01 Jan Richard is a 50-year-old male with nasal congestion, sneezing, rhinorrhea, and postnasal drainage. Richard has struggled with an itchy nose, eyes, palate, and ears for 5 days. As you check h
Richard is a 50-year-old male with nasal congestion, sneezing, rhinorrhea, and postnasal drainage. Richard has struggled with an itchy nose, eyes, palate, and ears for 5 days. As you check his ears and throat for redness and inflammation, you notice him touch his fingers to the bridge of his nose to press and rub there. He says he's taken Mucinex OTC the past 2 nights to help him breathe while he sleeps. When you ask if the Mucinex has helped at all, he sneers slightly and gestures that the improvement is only minimal. Richard is alert and oriented. He has pale, boggy nasal mucosa with clear thin secretions and enlarged nasal turbinates, which obstruct airway flow but his lungs are clear. His tonsils are not enlarged but his throat is mildly erythematous.
Use the Episodic/Focused SOAP Template and create an episodic/focused note about the patient in the case study to which you were assigned using the episodic/focused note template provided in the Week 5 resources. Provide evidence from the literature to support diagnostic tests that would be appropriate for each case. List five different possible conditions for the patient's differential diagnosis and justify why you selected each.
Episodic/Focused SOAP Note Exemplar
Focused SOAP Note for a patient with chest pain
S. CC: “Chest pain” HPI: The patient is a 65 year old AA male who developed sudden onset of chest pain, which began early this morning. The pain is described as “crushing” and is rated nine out of 10 in terms of intensity. The pain is located in the middle of the chest and is accompanied by shortness of breath. The patient reports feeling nauseous. The patient tried an antacid with minimal relief of his symptoms. PMH: Positive history of GERD and hypertension is controlled FH: Mother died at 78 of breast cancer; Father at 75 of CVA. No history of premature cardiovascular disease in first degree relatives. SH : Negative for tobacco abuse, currently or previously; consumes moderate alcohol; married for 39 years ROS General–Negative for fevers, chills, fatigue Cardiovascular–Negative for orthopnea, PND, positive for intermittent lower extremity edema Gastrointestinal–Positive for nausea without vomiting; negative for diarrhea, abdominal pain Pulmonary–Positive for intermittent dyspnea on exertion, negative for cough or hemoptysis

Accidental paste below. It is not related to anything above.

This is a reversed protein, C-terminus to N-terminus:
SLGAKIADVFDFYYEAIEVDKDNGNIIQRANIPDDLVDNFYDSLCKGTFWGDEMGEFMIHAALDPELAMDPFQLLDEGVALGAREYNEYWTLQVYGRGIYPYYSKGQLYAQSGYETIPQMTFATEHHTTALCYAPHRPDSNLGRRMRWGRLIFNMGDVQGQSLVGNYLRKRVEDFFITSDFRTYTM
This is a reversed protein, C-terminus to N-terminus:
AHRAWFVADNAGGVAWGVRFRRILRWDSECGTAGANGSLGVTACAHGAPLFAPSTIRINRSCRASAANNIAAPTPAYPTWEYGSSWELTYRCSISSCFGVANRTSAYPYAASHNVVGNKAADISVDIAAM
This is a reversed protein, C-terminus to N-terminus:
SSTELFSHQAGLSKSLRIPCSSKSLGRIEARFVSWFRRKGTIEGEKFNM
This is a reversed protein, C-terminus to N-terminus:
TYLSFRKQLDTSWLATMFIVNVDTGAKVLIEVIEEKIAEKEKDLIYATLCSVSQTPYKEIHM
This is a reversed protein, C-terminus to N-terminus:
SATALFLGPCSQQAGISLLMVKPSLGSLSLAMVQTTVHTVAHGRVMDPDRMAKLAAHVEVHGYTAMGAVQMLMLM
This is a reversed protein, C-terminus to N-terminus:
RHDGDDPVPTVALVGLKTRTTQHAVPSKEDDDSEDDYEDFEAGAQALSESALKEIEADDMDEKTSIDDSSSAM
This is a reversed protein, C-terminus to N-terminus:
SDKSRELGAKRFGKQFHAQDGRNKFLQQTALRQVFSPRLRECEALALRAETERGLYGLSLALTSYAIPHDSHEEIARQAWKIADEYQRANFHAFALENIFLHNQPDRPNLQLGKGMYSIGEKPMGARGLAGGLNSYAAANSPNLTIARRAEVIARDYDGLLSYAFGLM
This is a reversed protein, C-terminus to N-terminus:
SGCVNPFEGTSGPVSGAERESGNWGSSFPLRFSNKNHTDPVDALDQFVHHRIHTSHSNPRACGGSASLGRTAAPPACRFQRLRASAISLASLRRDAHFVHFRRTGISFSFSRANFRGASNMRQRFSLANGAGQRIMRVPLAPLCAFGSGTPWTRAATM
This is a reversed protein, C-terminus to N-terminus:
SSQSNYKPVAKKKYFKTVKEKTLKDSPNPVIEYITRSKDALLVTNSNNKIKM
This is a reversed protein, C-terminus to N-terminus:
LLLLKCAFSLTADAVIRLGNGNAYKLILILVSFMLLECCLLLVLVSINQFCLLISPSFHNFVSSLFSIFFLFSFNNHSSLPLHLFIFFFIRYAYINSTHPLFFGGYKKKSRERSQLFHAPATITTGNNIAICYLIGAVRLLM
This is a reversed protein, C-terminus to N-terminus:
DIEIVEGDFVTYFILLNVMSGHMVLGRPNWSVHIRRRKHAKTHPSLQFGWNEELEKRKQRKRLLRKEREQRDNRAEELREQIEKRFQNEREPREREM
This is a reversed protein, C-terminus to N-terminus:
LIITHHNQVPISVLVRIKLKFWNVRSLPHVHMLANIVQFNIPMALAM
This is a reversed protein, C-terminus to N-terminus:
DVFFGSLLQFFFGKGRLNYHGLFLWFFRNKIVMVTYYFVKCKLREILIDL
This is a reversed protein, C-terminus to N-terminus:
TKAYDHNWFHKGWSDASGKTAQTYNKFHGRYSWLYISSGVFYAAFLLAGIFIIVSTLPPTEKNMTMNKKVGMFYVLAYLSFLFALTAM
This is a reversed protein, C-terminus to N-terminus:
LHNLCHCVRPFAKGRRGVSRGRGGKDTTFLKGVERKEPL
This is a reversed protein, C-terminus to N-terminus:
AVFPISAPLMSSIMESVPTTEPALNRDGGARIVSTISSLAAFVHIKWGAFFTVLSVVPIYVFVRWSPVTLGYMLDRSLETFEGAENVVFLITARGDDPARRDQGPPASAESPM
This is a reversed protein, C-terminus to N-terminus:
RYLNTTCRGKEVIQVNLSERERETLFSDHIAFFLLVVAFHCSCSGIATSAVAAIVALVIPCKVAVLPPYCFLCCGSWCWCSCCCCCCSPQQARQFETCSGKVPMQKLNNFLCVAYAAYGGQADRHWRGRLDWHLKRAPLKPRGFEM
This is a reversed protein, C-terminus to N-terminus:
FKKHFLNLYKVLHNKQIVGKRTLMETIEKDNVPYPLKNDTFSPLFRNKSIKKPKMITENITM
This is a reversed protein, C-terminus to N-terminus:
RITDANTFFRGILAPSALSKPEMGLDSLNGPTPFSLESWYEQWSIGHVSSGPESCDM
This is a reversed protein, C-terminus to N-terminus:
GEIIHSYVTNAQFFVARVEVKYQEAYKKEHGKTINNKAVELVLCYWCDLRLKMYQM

VS: BP 186/102; P 94; R 22; T 97.8; 02 96% Wt 235lbs; Ht 70”
General–Pt appears diaphoretic and anxious
Cardiovascular–PMI is in the 5th inter-costal space at the mid clavicular line. A grade 2/6 systolic decrescendo murmur is heard best at the
second right inter-costal space which radiates to the neck.
A third heard sound is heard at the apex. No fourth heart sound or rub are heard. No cyanosis, clubbing, noted, positive for bilateral 2+ LE edema is noted.
Gastrointestinal–The abdomen is symmetrical without distention; bowel
sounds are normal in quality and intensity in all areas; a
bruit is heard in the right para-umbilical area. No masses or
splenomegaly are noted. Positive for mid-epigastric tenderness with deep palpation.
Pulmonary— Lungs are clear to auscultation and percussion bilaterally
Diagnostic results: EKG, CXR, CK-MB (support with evidenced and guidelines)
1) Myocardial Infarction (provide supportive documentation with evidence based guidelines).
2) Angina (provide supportive documentation with evidence based guidelines).
3) Costochondritis (provide supportive documentation with evidence based guidelines).
Primary Diagnosis/Presumptive Diagnosis: Myocardial Infarction
P. This section is not required for the assignments in this course (NURS 6512) but will be required for future courses.
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Episodic/Focused SOAP Note Template
Initials, Age, Sex, Race
CC (chief complaint) a BRIEF statement identifying why the patient is here – in the patient’s own words – for instance "headache", NOT "bad headache for 3 days”.